Walking the floodplain directly from camp has been quite productive of late, certainly when it comes to encounters. However, this morning they weren’t coming so I was beginning to resign myself to it simply being a lovely walk through the Fever Tree Forest.
As we left the forest Alan directed the student “lead”, to the small basalt ridge so he would have height to check out the floodplain to the south and the riverine thicket to the north. As the student went over the crest it looked like he was doing some kind of hand puppet show. He was trying to work out what hand signal to use, first went up stop, then freeze then stop again. In the end he simply hissed through his teeth, “lion!”
I must have misheard him because I’m positive he whispered lion. Rather than freezing I rushed up from the back of the line with my rifle. I wasn’t after a Kevin Costner “Bodyguard” moment, I simply wanted to see this for myself.
I’ve mistaken a bush pig for a lion before and I was on a walk when Ben mistook an Eland for one. I wasn’t too hopeful this time either. We just don’t see lion round here, it’s not the done thing. But there they were, two lionesses lying on top of a termite mound in the golden warmth of the morning sun. They were 120 metres away, we were down wind with cover, they had no idea of our presence.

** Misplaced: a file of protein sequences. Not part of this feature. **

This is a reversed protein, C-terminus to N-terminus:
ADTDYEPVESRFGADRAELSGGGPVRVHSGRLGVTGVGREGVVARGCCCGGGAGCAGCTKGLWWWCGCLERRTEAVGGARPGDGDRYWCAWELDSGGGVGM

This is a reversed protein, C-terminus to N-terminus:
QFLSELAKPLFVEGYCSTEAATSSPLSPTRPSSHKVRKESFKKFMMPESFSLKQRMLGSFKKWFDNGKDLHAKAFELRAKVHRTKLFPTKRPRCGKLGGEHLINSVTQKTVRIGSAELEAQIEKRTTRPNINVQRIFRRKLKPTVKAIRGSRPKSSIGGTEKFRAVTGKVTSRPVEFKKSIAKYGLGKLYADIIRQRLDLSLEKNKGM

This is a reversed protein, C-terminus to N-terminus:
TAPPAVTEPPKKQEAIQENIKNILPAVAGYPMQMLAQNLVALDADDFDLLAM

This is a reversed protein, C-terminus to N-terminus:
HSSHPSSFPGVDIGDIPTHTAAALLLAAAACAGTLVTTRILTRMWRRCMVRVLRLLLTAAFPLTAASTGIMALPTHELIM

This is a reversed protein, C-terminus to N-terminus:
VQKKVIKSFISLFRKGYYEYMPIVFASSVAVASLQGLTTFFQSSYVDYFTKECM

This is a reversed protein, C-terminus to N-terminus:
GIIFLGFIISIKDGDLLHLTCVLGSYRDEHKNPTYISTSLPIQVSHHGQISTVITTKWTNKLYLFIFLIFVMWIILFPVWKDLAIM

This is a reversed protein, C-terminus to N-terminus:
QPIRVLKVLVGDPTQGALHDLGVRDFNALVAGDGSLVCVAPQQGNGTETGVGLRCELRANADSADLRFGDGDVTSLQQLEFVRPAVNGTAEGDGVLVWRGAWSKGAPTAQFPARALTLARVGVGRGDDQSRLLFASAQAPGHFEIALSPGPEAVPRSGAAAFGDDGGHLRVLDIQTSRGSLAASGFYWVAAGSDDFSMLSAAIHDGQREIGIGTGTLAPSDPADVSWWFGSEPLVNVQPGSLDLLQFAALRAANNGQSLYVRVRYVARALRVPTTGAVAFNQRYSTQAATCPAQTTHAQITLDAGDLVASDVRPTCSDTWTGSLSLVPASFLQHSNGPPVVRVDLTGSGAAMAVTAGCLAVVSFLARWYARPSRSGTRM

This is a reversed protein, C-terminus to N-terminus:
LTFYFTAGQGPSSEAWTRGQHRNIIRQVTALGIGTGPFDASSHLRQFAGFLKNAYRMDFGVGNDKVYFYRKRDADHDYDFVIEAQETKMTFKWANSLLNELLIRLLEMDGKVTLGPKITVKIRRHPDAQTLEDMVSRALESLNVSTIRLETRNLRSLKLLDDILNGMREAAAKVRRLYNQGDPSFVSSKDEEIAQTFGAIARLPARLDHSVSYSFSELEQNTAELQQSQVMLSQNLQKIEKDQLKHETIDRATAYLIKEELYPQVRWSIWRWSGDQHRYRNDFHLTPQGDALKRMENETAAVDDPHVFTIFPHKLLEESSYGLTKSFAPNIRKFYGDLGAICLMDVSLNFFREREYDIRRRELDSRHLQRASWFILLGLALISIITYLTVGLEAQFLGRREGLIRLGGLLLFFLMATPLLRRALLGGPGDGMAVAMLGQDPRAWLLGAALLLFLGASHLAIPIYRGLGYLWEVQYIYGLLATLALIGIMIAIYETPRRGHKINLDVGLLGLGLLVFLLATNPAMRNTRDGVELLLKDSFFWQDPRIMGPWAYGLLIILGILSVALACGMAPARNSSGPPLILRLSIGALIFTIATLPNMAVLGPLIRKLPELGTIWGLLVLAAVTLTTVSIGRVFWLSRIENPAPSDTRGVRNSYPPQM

Alan told us to all sit down as quickly as possible. Unfortunately Nico wasn’t quick enough and was left standing. We watched for ten minutes enjoying the sighting. They weren’t sleeping, they were simply resting so both had their heads up catching rays. The lioness on top of the flat termite mound was a youngster, about a year old, her age given away by the remnants of her youthful spots in her tawny coat.
Nico who hadn’t been able to get a seat was starting to get restless so Alan directed him to a rock. Unfortunately the yearling caught his movement. Her head went down with her ears forward as she tried to work us out. She’d seen enough and was off with a puff of dust as her claws got traction on the termite excavated soil. The mother then spent 15 seconds or so checking us out, then she was off. As they headed east we heard first Natal spurfowl and then zebra marking the lion’s passage with their alarm calls.
Alan put the sighting down to the fact that, “We had it coming, nature is funny in that way, you get out what you put in, it’s like paying an honesty bill”. With the tracks that we’ve seen over the last couple of days as well as this visual we know of seven individuals on the concession. I can’t wait to see them again.